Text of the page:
I’ll be the first to admit, I’m not always a fan of the end result of MacFarlane’s thought process. However, I am consistently awestruck and inspired by his creative process. His philosophy has embraced the way I bring myself to the office, and it can do the same for you. How?
Write for yourself and your people. Paul Jarvis, who I spoke to last week, calls them your “rat people.” Seth Godin is fond of the term “tribes.” Whatever you choose to call the people that get your work, create for them. Not everyone is a fan of Family Guy or American Dad. But the people who are fans were powerful enough to bring a cancelled show back from the dead at a time where it wasn’t as common a practice as it is today. Some of the most intense TV fans right now are following shows whose creators write for themselves. Two notable examples? Dan Harmon, creator of the recently revived Community, truly revered the advice that “it’s okay to write for what makes you laugh.” And who did he learn that tidbit of wisdom from? Mitch Hurwitz, creator of the Netflix-rescued Arrested Development.
Some of us don’t have the flexibility of a showrunner to decide what our end product looks like. What do you do then? I really liked Paul’s response to this when I asked him about it last week:
As long as my message is still the same and intact, and what I’m trying to say sounds like me, then it’s okay. Adapting your art is fine, as long as it stays true to you and the original message is intact.
We don’t all have the creative control to decide that a My Fair Lady-inspired musical number can stay in our presentation to the board. But as long as our spirit is imbued in the work that we do, either in motivation or actual finished product, our work will “sing” in the way that MacFarlane aspires to have each joke do on his shows. He gets to bring himself to work in a way that few of us dream- I wish I could make my love of literature, musical theater, and silly jokes fit into my day-to-day. If you can’t, bring the spirit of those interests to the table. Odds are, your work will be better for it.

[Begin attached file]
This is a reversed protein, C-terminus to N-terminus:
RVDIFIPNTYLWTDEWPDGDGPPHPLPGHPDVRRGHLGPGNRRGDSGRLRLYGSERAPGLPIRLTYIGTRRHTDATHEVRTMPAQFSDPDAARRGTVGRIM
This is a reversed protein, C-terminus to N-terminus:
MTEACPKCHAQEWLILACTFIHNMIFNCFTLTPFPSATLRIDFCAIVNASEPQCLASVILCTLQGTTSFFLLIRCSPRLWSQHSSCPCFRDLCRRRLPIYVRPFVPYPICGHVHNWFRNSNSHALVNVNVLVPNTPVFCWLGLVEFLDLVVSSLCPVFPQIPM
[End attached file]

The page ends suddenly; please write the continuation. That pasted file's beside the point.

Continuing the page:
Be ready to hustle. I have well-documented opinions about hustle. And Seth MacFarlane could have easily been added to the tribe of folks who have hustled hard for the level of success they’ve achieved. He voices over half of Family Guy‘s main cast, has a hand in physically animating many of the scenes, supervises the musical contributions (one of my favorite elements of his shows), and signs off on much of the writing. Does it sound exhausting? It is; MacFarlane collapsed at his desk a few years ago after fifteen straight months of work and landed in the ER. Since then, he’s cooled off, delegating daily writing on much of his non Family Guy endeavors to trusted project contributors. So, y’know, hustle, but hustle safely.
An attractive element of MacFarlane’s hustle is that he rarely confines it to any one area. He animates, writes, sings, wrote and directed a film…and, to challenge himself, picked up an instrument and wrote a novel while doing that last thing. So many of us would be afraid to put our hat in that many rings, fearing being bad at something. But to borrow a phrase from another one of my favorite cartoons (Adventure Time),